The Corner

Elections

The Great Progressive Duel Ends With Both Candidates Throwing Away Their Shot

From left: activist Tom Steyer, Sen. Elizabeth Warren, former Vice President Joe Biden, and Sen. Bernie Sanders during the Democratic primary debate at Drake University in Des Moines, Iowa, January 14, 2020. (Shannon Stapleton/Reuters)

We had 48 hours of buildup to the Great Progressive Presidential Candidate Duel, and then both contenders threw away their shots. About 30 minutes into tonight’s debate, we finally got the long-awaited Bernie Sanders–Elizabeth Warren showdown . . . but clearly, both candidates lost their nerve and didn’t see much benefit from a sustained head-on confrontation.

Sanders offered a rather vehement denial that he had told Warren in private conversation that a woman couldn’t defeat Donald Trump. “How could anybody in a million years not believe that a woman could not be president of the United States?”

But after Sanders offered his emphatic disavowal, moderator Abby Phillip bizarrely asked Warren how she felt when Sanders said it – implicitly assuming in her question that Sanders had indeed said it! The right question in that situation was, “Senator Warren, did Senator Sanders just lie?

Warren began with a disingenuous declaration that “Bernie is my friend and I’m not here to fight with Bernie.” Then she said, “Look at the men on this stage. Collectively, they have lost 10 elections. The only people on this stage who have won every single election that they’ve been in are the women, Amy and me!” Warren’s not quite right. Amy Klobuchar actually withdrew from a race to be Hennepin County attorney in 1994. Klobuchar won the county-attorney election four years later, and was reelected with no opposition in 2002. She won Senate elections in heavily Democratic Minnesota in 2006, 2012, and 2018.

Keep in mind, Warren has run in two elections in her life, both as a Democrat in Massachusetts. John McCormick notes that Warren keeps insisting that “nobody thought that anyone could beat [Scott Brown].”

Then the pair got into an odd semantic argument over Warren’s boast that she was the only candidate on stage to defeat an incumbent Republican in the past 30 years. (Brown, when Barack Obama was running for reelection atop the ticket in 2012.) Sanders corrected her, pointing out that back in 1990, he beat an incumbent GOP congressman. (With some key help from the NRA, as I wrote earlier this week.) Is 1990 within the past 30 years? Does it matter if the number is 29 years and not 30? Keep in mind, during that time, Biden, Klobuchar, and Buttigieg never took on an incumbent Republican and Tom Steyer’s never run for anything else in his life.

Democratic voters seem extremely focused on seeing Trump leave office on January 20, 2021, and not quite so focused on what happens on January 21. Between this cycle and 2016, we’ve watched 16 debates featuring the Vermont senator. In Bernie Sanders’s world, the American people face no problems that are truly thorny and complicated and involve trade-offs. In Sanders’s narrative, the root of every problem is that “we” haven’t “stood up” enough to somebody powerful – big multinational corporations, big banks, big oil, big pharmaceutical companies. And apparently once we “stand up” to these powerful forces, the problems will just get solved. He envisions repeating the sweeping legislative legacy of Lyndon Johnson but has none of the deal-making or persuasive powers LBJ demonstrated. President Sanders would be rudely surprised to learn that one of his most difficult obstacles would be centrist Democratic lawmakers who aren’t on board for the whole socialist revolution. The state of Vermont – politically controlled by well-meaning progressive Democrats — crashed and burned when it tried to enact single payer, and nobody on that stage wants to even acknowledge it.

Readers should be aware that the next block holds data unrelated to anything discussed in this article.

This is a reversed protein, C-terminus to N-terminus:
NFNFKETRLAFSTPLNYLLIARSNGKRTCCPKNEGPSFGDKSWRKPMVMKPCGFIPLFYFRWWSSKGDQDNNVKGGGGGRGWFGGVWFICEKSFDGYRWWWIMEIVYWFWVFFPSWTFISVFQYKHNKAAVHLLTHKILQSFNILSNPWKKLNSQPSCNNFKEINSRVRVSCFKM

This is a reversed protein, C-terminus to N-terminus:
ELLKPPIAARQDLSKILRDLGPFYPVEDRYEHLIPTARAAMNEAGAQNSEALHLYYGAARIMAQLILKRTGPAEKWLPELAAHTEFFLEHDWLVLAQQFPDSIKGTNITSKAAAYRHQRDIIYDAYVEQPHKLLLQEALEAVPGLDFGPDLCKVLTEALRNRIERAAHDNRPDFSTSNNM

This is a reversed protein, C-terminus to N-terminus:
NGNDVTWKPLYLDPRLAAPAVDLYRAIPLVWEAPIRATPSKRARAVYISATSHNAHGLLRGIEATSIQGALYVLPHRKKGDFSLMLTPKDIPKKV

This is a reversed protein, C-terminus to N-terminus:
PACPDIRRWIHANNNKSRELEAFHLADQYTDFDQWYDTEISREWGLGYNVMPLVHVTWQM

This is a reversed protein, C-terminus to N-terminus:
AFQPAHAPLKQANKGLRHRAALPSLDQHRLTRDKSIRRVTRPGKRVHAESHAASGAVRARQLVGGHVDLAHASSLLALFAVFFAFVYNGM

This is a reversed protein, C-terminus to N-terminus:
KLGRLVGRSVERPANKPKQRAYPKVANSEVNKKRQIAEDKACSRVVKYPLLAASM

Watching Joe Biden tonight, I realized why his not-so-great debate performances over the past year haven’t damaged his standing in the polls much. Everybody already knows what they think of Biden, Democrats by and large like him, and it would take something really dramatic to get them to change their mind about him. Their opinion about Biden was written in cement that dried sometime in Obama’s first term. Month after month, he turns in debate performances that are shaky here and there, but overall okay or good enough, and surprisingly, few others on the stage take big swings at him.

For the last debate before people start voting, this debate was pretty mild, with few metaphorical punches thrown. Biden, Sanders, Warren and Pete Buttigieg all have a shot at winning Iowa and New Hampshire. Maybe all of the Big Four feel good about where they are, and don’t feel like taking any big chances. If anybody on that stage needed to make a splash, it was Klobuchar, and we got . . . more of the same. This was not the kind of performance that will double her support and get her some delegates.

People like me who kept complaining about having ten candidates on stage finally got our wish. Still, Steyer remains an absolute waste of space, a billionaire who’s signed up for some sort of presidential-candidate fantasy camp, where he gets to experience what the real candidates do. He kept saying dumb things like, “I just want to emphasize what Bernie Sanders said.” You don’t have to, Mr. Steyer. Sanders just said it so that you don’t have to say it. If you have nothing else to add, why are you up on stage?

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